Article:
“Family-friendly Mardi Gras” may seem like a contradiction in terms, especially to people who live outside New Orleans and Louisiana. For many years, the media has focused on the event’s most lascivious aspects, particularly raucous French Quarter parties packed with people from all over the world. Nevertheless, many fun-loving Catholic families have learned how to keep this time-honored tradition safely and sanely alive.
Mardi Gras and the Carnival season have a long, mixed history in the Catholic Church. January 6, the Feast of the Epiphany and Christmas’ original gift-giving day, traditionally opened a series of parties, masked balls, and parades throughout Europe, which ended on “Fat Tuesday” (the English translation of the term). To follow the eight to twelve weeks of Carnival’s “profane” feasting, Pope Gregory the Great (590-604) designated Ash Wednesday, the day after Mardi Gras, as the beginning of Lent’s 40-day penitential fasting. Preparing his flock for the Church’s most Solemn Feast, Easter, Pope Gregory sent out missionaries to “sanctify any excesses in popular Carnival customs” (Wikipedia).
Devout Catholics used Mardi Gras to finish costly dairy products and sweets they had enjoyed during the Carnival season. Lack of refrigeration turned the closing holiday meal into an enjoyable blessing for faithful and frugal families.
In Great Britain and the British colonies, Pancake Day, also known as “Shrove Tuesday,” was celebrated instead of Mardi Gras. Today Catholic families can turn a simple pancake breakfast or supper into a cheerful celebration by adding a few colorful beads for decoration. Remembering homeless people during the blessing, a delicious meal in an attractive setting can help families prepare for Lenten gratitude and self-denial.
More traditional French-style Epiphany cakes, or galette des rois, provide even greater opportunities for family catechesis. Decorating a store-bought coffee cake with paper crowns and figures of the Wise Men can make a wonderful lead-in to reflect on why Jesus was born on Christmas Day. Christ’s ultimate mission was to die on Good Friday for the sins of all mankind, regardless of race, creed, or color. His Resurrection on Easter Sunday restored our dignity as heirs of His heavenly kingdom.
For families who prefer healthier alternatives, crowns or clown faces made from hamburger, cheese, fruits, vegetables, or a combination, accompanied by beads or Christmas figures, make fanciful substitutes. Enjoying wholesome foods on Mardi Gras provides opportunities to recognize our solidarity with those who can’t afford enough to eat. Families can plan to give Lenten alms to food banks, soup kitchens, or local charities.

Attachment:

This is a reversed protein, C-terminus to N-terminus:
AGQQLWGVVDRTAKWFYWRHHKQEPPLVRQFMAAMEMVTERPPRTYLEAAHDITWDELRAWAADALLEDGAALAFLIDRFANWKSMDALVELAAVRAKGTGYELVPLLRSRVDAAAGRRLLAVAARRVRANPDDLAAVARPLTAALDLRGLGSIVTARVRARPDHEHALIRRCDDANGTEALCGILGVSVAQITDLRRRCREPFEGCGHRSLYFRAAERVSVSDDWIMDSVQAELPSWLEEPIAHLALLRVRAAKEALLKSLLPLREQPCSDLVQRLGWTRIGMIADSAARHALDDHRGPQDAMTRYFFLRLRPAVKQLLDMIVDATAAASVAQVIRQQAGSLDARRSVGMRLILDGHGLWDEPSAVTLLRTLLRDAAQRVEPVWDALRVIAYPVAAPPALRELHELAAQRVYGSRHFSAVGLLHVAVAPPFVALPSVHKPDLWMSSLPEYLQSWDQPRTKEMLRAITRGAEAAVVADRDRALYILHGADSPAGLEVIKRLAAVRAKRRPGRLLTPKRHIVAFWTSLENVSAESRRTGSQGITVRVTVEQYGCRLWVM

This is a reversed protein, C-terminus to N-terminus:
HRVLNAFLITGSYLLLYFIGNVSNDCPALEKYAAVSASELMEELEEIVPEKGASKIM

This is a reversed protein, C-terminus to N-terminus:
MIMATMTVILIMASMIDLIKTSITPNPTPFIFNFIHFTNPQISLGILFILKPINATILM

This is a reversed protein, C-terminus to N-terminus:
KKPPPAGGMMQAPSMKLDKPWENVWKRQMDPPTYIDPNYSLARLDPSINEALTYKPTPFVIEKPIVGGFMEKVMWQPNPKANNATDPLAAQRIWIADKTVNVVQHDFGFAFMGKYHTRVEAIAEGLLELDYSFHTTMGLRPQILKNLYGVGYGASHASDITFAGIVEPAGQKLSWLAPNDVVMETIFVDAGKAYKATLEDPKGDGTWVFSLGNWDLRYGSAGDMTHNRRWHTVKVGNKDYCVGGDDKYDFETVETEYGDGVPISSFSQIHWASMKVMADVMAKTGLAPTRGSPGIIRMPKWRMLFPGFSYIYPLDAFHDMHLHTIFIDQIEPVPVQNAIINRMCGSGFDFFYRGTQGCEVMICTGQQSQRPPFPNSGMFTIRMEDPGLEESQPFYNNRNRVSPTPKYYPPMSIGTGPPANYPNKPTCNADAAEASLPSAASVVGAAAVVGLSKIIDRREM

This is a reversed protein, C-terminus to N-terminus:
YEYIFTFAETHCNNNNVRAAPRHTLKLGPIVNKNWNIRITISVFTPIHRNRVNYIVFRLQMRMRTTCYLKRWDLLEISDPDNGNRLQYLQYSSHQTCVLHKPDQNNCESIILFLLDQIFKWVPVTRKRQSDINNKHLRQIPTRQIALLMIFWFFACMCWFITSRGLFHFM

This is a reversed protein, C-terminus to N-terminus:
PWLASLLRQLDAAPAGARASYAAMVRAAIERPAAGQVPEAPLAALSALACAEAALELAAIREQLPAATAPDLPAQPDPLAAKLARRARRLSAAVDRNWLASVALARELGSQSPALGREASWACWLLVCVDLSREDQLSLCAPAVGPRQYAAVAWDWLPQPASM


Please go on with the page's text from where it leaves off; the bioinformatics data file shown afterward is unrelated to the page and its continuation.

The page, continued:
In addition to festive foods, a party featuring a king and queen can round off the celebration. At colonial Louisiana house parties, a king or queen was selected by whoever found a lucky bean hidden in the King’s Cake. The royalty then selected his or her escort and paraded them around the dining table. Very young children can safely participate in modern-day parties by putting a bean, tiny plastic baby, wrapped candy, or trinket discretely in a gift bag.
One year, my family hosted a children’s Mardi Gras ball and neighborhood mini-parade, based on fairy tale princes and princesses, and action heroes and heroines. We made crowns from storybook covers for each invited child. After decorating our Radio Flyer wagon with beads and crepe paper, our “krewe” marched around the block. It was my favorite Mardi Gras. All the guests had fun, and everyone’s spirits were lifted!
As an evening wind-down, Henry van Dyke’s book, The Other Wise Man, or its popular film adaptation, The Fourth Wise Man, provides a thought-provoking family meditation. Although not written expressly for Lent, the plot centers on the Wise Man who was unable to pay homage to the Christ Child at Epiphany. At the end of his decades-long quest, he finds Jesus dying on Calvary. The Wise Man discovers in his dying moments that he had met and helped Jesus “in distressing disguise” many times through the works of mercy he had done for others.
Passing Down the Faith
In an age when parents and grandparents are concerned about passing on their faith, I encourage you to consider Mardi Gras, Tuesday, February 13 (the day before Valentine’s Day) as part of your family’s Lenten preparation. Mardi Gras is my annual reminder that joyful Catholics should be light shining in today’s darkness!
So, laissez les bons temps rouler (let the good times roll), y’all! And have a Happy Mardi Gras and a blessed Lent!
Copyright 2024 Connie Anderson. Images: All Images Licensed from Adobe Stock by CF Anderson, QH Productions, all rights reserved.
About Connie Anderson
Connie Anderson retired from teaching, television, freelance film-making, and fundraising. A Baton Rouge, LA, native, she and her husband, Larry, are the proud parents of two adult children and grandparents of one recently adopted grandson. Connie is interested in passing on her Faith through stories about Louisiana’s rich Catholic family traditions, and encourages others to pass on theirs.